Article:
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Risk Factors
Treatment and Management
Doctors to Consult

Common Name/Other Name

Rabis (Fil.)

Rabies is a deadly viral infection transmitted through the saliva of an infected animal following a bite or scratch. The rabies virus cannot spread through open wounds or among people.

All mammals can carry rabies. The most common animals that spread it include stray dogs and cats, foxes, skunks, and bats.

Immediate medical care is needed if a person has been bitten because the disease is 100% fatal once the symptoms appear. The initial symptoms are similar to a number of diseases because of its flu-like manifestations. Death follows a few days after the onset of more specific symptoms because the virus has already infected the brain. Without proper treatment and prevention, symptoms appear 3 to 12 weeks after infection.

The rabies virus cannot be diagnosed if it has been transmitted to a bitten person so immediate treatment is important to prevent the infection.




The initial symptoms of rabies infection are flu-like symptoms which include:

  • High fever
  • Headache
  • Anxiety
  • Muscle weakness
  • General discomfort
  • Pain, tingling or burning sensation at the site of the bite


Types of rabies:

  • Furious rabies manifests with hyperactivity, excitability, fear of water and fear of fresh air. Other symptoms include insomnia, confusion, hallucinations, excessive salivation and problem swallowing. These symptoms are manifestations of encephalitis or inflammation of the brain.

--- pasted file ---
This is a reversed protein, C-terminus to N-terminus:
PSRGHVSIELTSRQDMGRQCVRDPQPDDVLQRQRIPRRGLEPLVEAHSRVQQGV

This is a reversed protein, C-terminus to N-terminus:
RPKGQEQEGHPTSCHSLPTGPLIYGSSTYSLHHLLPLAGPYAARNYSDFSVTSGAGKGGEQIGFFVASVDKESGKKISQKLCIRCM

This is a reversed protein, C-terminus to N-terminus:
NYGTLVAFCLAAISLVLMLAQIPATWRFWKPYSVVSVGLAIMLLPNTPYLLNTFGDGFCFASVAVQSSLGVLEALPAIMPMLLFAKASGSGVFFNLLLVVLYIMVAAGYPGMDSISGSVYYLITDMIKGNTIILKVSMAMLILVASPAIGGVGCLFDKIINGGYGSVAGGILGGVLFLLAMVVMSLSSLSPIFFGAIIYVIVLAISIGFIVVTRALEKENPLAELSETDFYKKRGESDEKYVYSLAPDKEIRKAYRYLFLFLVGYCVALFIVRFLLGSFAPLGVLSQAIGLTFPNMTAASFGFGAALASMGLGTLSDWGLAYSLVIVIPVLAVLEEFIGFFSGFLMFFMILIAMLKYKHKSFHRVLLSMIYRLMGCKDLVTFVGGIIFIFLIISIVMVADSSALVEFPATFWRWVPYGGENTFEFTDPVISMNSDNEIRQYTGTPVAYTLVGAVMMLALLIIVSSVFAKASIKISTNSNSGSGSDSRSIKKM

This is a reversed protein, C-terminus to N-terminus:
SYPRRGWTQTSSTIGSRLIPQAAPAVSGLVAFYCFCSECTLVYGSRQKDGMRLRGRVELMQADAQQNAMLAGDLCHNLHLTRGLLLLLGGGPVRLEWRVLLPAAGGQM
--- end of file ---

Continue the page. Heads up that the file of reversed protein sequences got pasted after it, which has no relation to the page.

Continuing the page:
• Paralytic rabies takes longer to manifest. Patients slowly become paralyzed starting at the site of bite or scratch and eventually slip into a coma.

Symptoms of rabies in animals include:

  • Drooling
  • Foaming at the mouth
  • Paralysis
  • Pet animals may act shy or wild animals will have no fear in humans
Risk Factors
  • Traveling to an area where rabies is common
  • People who work with animals such as veterinarians and pet shop owners
  • Living in an area populated by bats or other wild animals that can carry the rabies virus
  • Frequent camping
  • Living in a rural area where there can be greater exposure to wild animals, but little access to vaccines and immunoglobulins
Commonly Prescribed Drugs
Treatment and Management

Post-exposure Prophylaxis (PEP)

  • PEP is the protocol done in the hospital for patients that have been bitten or scratched regardless if the animal is known to have the rabies virus or not. This is an immediate treatment to prevent the entry of the virus to the brain. The measures done will depend on the contact of the patient and severity of the bite or scratch.
  • The wound is washed with soap and water, detergent, povidone-iodine or other antiseptics for at least 15 minutes.
  • The first round of injections for rabies vaccine is given. Four injections should be given over 14 days.
  • The rabies immunoglobulin is administered if the bite or scratch is deep. A part of this injection is given near the wound bite.



  • Rabies vaccination can be given as a preventive measure for people who are at high-risk of exposure to rabies. The vaccination is given in 3 doses over 21 or 28 days.
  • Vaccinate your pets against rabies.
  • Keep your pets inside to avoid exposure with wild animals who might have rabies.
  • Report stray animals to the proper authorities.
  • Do not approach wild animals especially those who are unafraid of people. It is not normal for wild animals to approach people.
  • Do not attempt to separate fighting animals.
  • Do not bother animals while they are eating.
  • Secure garbage and other items that can attract stray animals.
Home Remedies
Doctors to Consult
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